A provision secured by the Wyoming’s Congressional delegation as part of a long-term surface transportation spending bill will force the federal government to fully return past and future abandoned mine land (AML) payments owed to the state.
Under the agreement championed for years by U.S. Senators Mike Enzi, John Barrasso and U.S. Representative Cynthia Lummis, Wyoming is now eligible to receive approximately $241.9 million immediately and roughly $600 million total over 10 years.
Congress leaves No Child Left Behind
Recently Congress passed and the president signed a monumental education law that returns the responsibility of educating our nation’s students back to states and local communities.
Enzi applauded the bipartisan legislation that overhauls No Child Left Behind testing requirements and ends federal incentives that impose Common Core standards on states.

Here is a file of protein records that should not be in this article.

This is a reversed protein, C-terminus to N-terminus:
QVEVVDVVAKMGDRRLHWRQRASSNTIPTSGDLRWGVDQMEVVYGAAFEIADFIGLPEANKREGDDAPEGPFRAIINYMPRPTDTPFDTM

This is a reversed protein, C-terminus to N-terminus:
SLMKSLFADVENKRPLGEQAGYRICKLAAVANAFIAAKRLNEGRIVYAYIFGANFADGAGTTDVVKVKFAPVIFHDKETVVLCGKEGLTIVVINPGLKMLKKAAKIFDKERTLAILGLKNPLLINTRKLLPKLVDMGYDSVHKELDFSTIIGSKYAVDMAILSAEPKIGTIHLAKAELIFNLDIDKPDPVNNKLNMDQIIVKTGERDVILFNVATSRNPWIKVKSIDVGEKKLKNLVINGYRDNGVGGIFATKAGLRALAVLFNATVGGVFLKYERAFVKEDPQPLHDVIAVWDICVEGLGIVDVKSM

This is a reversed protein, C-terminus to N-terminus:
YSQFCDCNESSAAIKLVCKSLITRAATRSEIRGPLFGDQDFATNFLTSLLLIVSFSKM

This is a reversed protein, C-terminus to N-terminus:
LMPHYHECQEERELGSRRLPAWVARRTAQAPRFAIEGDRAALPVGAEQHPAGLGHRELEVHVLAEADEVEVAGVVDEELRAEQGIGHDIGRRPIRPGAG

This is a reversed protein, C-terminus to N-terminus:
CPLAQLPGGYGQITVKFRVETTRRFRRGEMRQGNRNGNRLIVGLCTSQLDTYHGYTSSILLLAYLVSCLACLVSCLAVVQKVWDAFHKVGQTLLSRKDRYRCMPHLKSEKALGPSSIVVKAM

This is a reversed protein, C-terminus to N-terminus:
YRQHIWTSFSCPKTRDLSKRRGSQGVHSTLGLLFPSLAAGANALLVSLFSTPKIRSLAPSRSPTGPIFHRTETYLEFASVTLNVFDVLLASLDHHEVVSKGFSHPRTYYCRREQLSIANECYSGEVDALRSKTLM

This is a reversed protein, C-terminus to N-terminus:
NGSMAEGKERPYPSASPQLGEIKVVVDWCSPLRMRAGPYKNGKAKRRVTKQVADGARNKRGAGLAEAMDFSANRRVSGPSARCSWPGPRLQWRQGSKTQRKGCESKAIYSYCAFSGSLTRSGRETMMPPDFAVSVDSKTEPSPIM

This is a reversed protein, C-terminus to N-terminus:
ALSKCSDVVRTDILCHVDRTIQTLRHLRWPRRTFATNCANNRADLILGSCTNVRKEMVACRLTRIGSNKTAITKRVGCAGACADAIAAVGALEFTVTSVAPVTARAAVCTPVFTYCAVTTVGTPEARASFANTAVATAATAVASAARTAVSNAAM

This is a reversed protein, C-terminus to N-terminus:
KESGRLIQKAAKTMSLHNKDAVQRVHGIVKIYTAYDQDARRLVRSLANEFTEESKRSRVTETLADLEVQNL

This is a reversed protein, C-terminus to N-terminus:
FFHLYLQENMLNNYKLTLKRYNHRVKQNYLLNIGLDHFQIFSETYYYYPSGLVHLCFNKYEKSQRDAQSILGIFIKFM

Through the budget reconciliation process, the Senate recently passed the most comprehensive and far-reaching repeal of Obamacare possible.
"Most Americans are still opposed to this unprecedented expansion of government intrusion into health care because it represents nothing more than broken promises, higher costs and fewer choices,” Enzi said. “The bill the Senate has approved is the first step in building a bridge from Obamacare’s broken promises to better access to high-quality health care for each and every American.”
Enzi: We must understand economic impact of America's regulations
During a receant hearing on regulatory budgeting, Enzi said it was vital to understand the cumulative costs and impact of regulations on the economy imposed by federal agencies through new rules.
“The effects of regulation can be seen every day in my home state, not as fluctuations in statistical data, but in lost jobs and in the concerns that people have about the future of their communities,” Enzi said. “The EPA’s crusade to keep coal in the ground is already costing hundreds of jobs in my state and will cost this country billions of dollars. This is why our focus continues to be on the dangers that high regulatory burdens pose for our nation’s ability to sustain economic growth and fiscal health.”